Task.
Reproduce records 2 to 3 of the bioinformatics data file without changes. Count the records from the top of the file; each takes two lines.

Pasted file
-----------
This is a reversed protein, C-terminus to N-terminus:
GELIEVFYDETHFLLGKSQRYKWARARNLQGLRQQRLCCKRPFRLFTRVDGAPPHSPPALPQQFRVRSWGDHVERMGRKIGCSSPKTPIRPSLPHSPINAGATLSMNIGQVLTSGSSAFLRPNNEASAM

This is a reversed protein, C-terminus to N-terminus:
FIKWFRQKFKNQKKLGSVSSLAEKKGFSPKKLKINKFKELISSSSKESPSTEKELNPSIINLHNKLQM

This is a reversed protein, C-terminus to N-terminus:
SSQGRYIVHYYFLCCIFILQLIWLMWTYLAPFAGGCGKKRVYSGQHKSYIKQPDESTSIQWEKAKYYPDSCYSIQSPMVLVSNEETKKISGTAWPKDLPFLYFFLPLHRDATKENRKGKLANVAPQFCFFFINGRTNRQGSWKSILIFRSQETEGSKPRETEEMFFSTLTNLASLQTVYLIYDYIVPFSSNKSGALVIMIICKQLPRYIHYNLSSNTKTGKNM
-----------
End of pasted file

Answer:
This is a reversed protein, C-terminus to N-terminus:
FIKWFRQKFKNQKKLGSVSSLAEKKGFSPKKLKINKFKELISSSSKESPSTEKELNPSIINLHNKLQM

This is a reversed protein, C-terminus to N-terminus:
SSQGRYIVHYYFLCCIFILQLIWLMWTYLAPFAGGCGKKRVYSGQHKSYIKQPDESTSIQWEKAKYYPDSCYSIQSPMVLVSNEETKKISGTAWPKDLPFLYFFLPLHRDATKENRKGKLANVAPQFCFFFINGRTNRQGSWKSILIFRSQETEGSKPRETEEMFFSTLTNLASLQTVYLIYDYIVPFSSNKSGALVIMIICKQLPRYIHYNLSSNTKTGKNM